ME - Lobstermen React to Proposed NOAA Rule
ELLSWORTH — At what cost does saving the North Atlantic right whale come?
A Jan. 20 public meeting on the latest proposal to reduce the risk of whale entanglements in fishing lines focused on northern and eastern Maine lobster fishing. The virtual meeting continued discussions between the National Oceanic and Atmospheric Administration (NOAA) and lobstermen that began in 2019. The Maine Department of Marine Resources submitted its own risk-reduction proposal in January 2020 that NOAA said did not fully meet its goals.
At this latest meeting, local lobstermen echoed similar concerns they aired when discussions started two years ago: NOAA is relying on incomplete and outdated data, and fishermen are not seeing right whales in Maine waters. NOAA scientists agree that more data would be useful.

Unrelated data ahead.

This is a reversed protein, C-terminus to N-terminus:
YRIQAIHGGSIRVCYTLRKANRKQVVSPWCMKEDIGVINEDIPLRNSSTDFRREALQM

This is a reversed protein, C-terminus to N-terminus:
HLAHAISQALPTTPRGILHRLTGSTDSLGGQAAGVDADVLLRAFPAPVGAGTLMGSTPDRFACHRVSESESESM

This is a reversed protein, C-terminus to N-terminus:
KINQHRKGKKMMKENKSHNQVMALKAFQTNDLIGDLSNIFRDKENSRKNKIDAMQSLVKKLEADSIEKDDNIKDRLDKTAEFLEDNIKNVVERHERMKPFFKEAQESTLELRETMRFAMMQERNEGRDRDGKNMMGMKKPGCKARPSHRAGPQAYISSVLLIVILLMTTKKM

“We don’t have a lot of recent data to let us know that they’re not still going there,” said Colleen Coogan, a NOAA biologist who is part of its whale Take Reduction Team (TRT). “Maine has been working pretty aggressively trying to get more data.”
NOAA relies on whale habitat density data reported by the Navy and used by a Duke University-developed model. The agency also uses its own model that calculates the rate of co-occurrence, when right whales and lobstermen are in the same area at the same time, elevating the risk of entanglements. Data also is gathered from plane sightings, although NOAA runs few flights over the Gulf of Maine, favoring areas with a higher whale density.
“The data model results [lead us] to look at locations that show up as being areas of concern,” NOAA Fisheries research biologist Burton Shank said. “We’re really looking closely to see if that spatial distribution has changed.”